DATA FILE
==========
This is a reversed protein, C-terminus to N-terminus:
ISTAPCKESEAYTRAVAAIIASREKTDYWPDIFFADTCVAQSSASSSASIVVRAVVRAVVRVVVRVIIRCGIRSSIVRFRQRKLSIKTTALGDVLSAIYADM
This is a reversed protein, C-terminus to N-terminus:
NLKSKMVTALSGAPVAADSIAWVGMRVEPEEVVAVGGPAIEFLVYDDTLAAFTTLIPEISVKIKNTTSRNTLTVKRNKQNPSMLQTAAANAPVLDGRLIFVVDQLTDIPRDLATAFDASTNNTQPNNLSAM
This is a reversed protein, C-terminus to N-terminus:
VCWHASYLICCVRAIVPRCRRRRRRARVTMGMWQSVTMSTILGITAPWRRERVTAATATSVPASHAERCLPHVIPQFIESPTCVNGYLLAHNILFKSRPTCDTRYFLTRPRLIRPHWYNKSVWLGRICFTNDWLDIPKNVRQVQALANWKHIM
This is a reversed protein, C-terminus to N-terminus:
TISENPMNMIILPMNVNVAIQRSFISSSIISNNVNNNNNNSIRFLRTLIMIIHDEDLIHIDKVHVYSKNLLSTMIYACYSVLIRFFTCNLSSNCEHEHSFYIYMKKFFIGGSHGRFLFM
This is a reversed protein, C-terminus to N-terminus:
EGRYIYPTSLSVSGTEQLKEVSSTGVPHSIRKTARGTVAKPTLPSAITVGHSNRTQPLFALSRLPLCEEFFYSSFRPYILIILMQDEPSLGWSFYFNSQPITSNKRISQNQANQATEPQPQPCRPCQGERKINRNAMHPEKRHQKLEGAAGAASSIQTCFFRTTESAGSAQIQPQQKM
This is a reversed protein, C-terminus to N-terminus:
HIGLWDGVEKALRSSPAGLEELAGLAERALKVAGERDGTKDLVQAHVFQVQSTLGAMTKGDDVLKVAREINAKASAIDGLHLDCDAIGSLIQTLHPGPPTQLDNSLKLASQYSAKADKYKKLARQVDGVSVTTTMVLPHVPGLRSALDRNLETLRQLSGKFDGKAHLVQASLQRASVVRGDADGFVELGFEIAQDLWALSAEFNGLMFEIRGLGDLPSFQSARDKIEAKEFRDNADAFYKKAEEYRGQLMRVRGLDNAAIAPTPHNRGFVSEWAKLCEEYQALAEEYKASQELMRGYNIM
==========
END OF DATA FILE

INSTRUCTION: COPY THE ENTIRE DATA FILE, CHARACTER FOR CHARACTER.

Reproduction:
This is a reversed protein, C-terminus to N-terminus:
ISTAPCKESEAYTRAVAAIIASREKTDYWPDIFFADTCVAQSSASSSASIVVRAVVRAVVRVVVRVIIRCGIRSSIVRFRQRKLSIKTTALGDVLSAIYADM
This is a reversed protein, C-terminus to N-terminus:
NLKSKMVTALSGAPVAADSIAWVGMRVEPEEVVAVGGPAIEFLVYDDTLAAFTTLIPEISVKIKNTTSRNTLTVKRNKQNPSMLQTAAANAPVLDGRLIFVVDQLTDIPRDLATAFDASTNNTQPNNLSAM
This is a reversed protein, C-terminus to N-terminus:
VCWHASYLICCVRAIVPRCRRRRRRARVTMGMWQSVTMSTILGITAPWRRERVTAATATSVPASHAERCLPHVIPQFIESPTCVNGYLLAHNILFKSRPTCDTRYFLTRPRLIRPHWYNKSVWLGRICFTNDWLDIPKNVRQVQALANWKHIM
This is a reversed protein, C-terminus to N-terminus:
TISENPMNMIILPMNVNVAIQRSFISSSIISNNVNNNNNNSIRFLRTLIMIIHDEDLIHIDKVHVYSKNLLSTMIYACYSVLIRFFTCNLSSNCEHEHSFYIYMKKFFIGGSHGRFLFM
This is a reversed protein, C-terminus to N-terminus:
EGRYIYPTSLSVSGTEQLKEVSSTGVPHSIRKTARGTVAKPTLPSAITVGHSNRTQPLFALSRLPLCEEFFYSSFRPYILIILMQDEPSLGWSFYFNSQPITSNKRISQNQANQATEPQPQPCRPCQGERKINRNAMHPEKRHQKLEGAAGAASSIQTCFFRTTESAGSAQIQPQQKM
This is a reversed protein, C-terminus to N-terminus:
HIGLWDGVEKALRSSPAGLEELAGLAERALKVAGERDGTKDLVQAHVFQVQSTLGAMTKGDDVLKVAREINAKASAIDGLHLDCDAIGSLIQTLHPGPPTQLDNSLKLASQYSAKADKYKKLARQVDGVSVTTTMVLPHVPGLRSALDRNLETLRQLSGKFDGKAHLVQASLQRASVVRGDADGFVELGFEIAQDLWALSAEFNGLMFEIRGLGDLPSFQSARDKIEAKEFRDNADAFYKKAEEYRGQLMRVRGLDNAAIAPTPHNRGFVSEWAKLCEEYQALAEEYKASQELMRGYNIM